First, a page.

We have designed each unit with magnetic interfaces, located along each of its six sides. This allows a unit to passively self-align with its connected peers. The connection strength, however, is in fact not very strong. This was intentional, as it clearly demonstrates the need for cooperation between individual units in order to achieve flight — without it, the vehicle would simple rip itself apart before take-off. To successfully accomplish this, the flight control strategy must minimize the shear forces occuring between interconnected units during flight.
Also located on each of its six sides are three gold push-pins. Together with the magnets, this interface behaves similarly to the Apple MagSafe power connector, except that this interface is used to provide a means for hard-wire communication between neighbouring peers. With this, we developed our own network layer to handle inter-unit communication, as well as algorithms for routing packets, time synchronization, information fusion, etc. on a resource limited embedded system. Units are also able to communicate with one another in plane at a distance using infrared wireless transceivers, which is primarily employed for self-assembly purposes.
Each unit is equipped with three omni-directional wheels, allowing it to move on the ground with a high degree of maneuverability and to be able to move when assembled together. One of the nice things about using 3D printer technology is that the omni-wheels could be printed as a single piece, without having to assemble any components.
Positioned at its centre is a fixed-pitch propeller, capable of generating enough thrust to lift a single unit off the ground. All units are physically identical except for the handedness of its propeller. Some are clockwise and some are counterclockwise — this is needed in order to cancel out the aerodynamic torques in flight. Finally, a high energy-density Lithium-Ion Polymer battery is used to power all the electronics and actuators contained onboard.
The units can move around on the ground, self-assemble, generate an adhoc mesh network in order to communicate with one another, but the most striking feature of the Distributed Flight Array is its ability to fly in an unlimited number of configurations.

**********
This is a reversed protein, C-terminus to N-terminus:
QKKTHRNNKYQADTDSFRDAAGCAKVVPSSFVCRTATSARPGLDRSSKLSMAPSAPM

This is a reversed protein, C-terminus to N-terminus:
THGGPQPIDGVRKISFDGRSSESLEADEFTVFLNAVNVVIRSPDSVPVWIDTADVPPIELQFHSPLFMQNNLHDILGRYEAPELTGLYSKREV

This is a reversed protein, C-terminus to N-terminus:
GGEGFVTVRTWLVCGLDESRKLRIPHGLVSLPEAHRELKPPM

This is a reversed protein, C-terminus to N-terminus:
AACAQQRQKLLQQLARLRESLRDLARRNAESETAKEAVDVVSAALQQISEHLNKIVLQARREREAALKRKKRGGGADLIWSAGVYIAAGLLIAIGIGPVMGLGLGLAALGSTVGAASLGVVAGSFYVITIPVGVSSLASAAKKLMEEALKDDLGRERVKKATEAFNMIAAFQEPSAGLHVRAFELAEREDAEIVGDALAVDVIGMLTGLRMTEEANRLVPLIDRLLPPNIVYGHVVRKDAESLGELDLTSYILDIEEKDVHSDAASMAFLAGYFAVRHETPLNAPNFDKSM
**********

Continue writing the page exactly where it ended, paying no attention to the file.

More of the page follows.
Recall that the units are being held weakly together with magnets. Thus, each unit is generating the appropriate control effort necessary to keep the vehicle in flight while minimizing the shear forces between individual units. What is most surprising is that the units themselves do not necessarily need to communicate with one another during flight.
The only information that a unit needs for flight is its local sensor data and its position with respect to the vehicle’s centre of mass. This can be computed if each unit knows the physical configuration of the vehicle. In order for a unit to determine this on its own, each unit can work out its relation to neighbouring units by sharing appropriate information. By forwarding this information around the network, each unit can arrive at the physical configuration of the vehicle, much like how one might establish his/her family tree.
Assuming a rigid body for the vehicle, which was taken into account when designing the chassis, local sensor information provides a unit with a rough estimate of the vehicle’s tilt and altitude. And knowing its position with respect to the centre of mass, it’s straightforward to work out the appropriate control effort needed to counter-act any disturbances. We avoided using a linear quadratic regulator or other optimal control strategies in favour of something much more straightforward, and as it turns out the method is also scalable. We employ a cascaded parameterized controller, consisting of tuning parameter that are physically intuitive (i.e. closed-loop natural frequency and damping ratio) for each degree of freedom.
Now, it wouldn’t be reasonable to hand-tune the controller for each and every configuration. We instead developed a means for automatically computing the tuning parameters for any flight-feasible configuration of the vehicle that would result in best flight performance. In carefullly analyzing the parameters obtained for a variety of configurations, we then developed a scalable method for mapping the configuration of a vehicle to its approximated optimal control tuning parameters.
Rewards and reality
A lot challenges, a lot of frustration, but also a lot of reward. What started as an idea is now a reality. Although we have not necessarily shown it to reenact the Concept Animation shown above, it is certainly capable of performing each of those tasks. What we have here is a piece that suitably demonstrates cooperative behaviour.
The success of this project would not have been made possible without support from the Swiss National Science Foundation, as well as the countless number of hours spent by students and technical staff — they all deserve as much credit. The Distributed Flight Array is currently being used at the Institute for Dynamic Systems and Control at ETH Zurich as a modular robotics platform for investigating algorithms in distributed estimation and control. Updates regarding the project’s status and a list of those involved with the project can be found on its home page.
Who’s Currently Involved: Raffaello D’Andrea, Maximilian Kriegleder, Igor Thommen, and Marc A. Corzillius
Photo credit: Raymond Oung
Note: This post is part of our Swiss Robots Series. If you’d like to submit a robot to this series, or to a series for another country, please get in touch at info[@]robohub.org.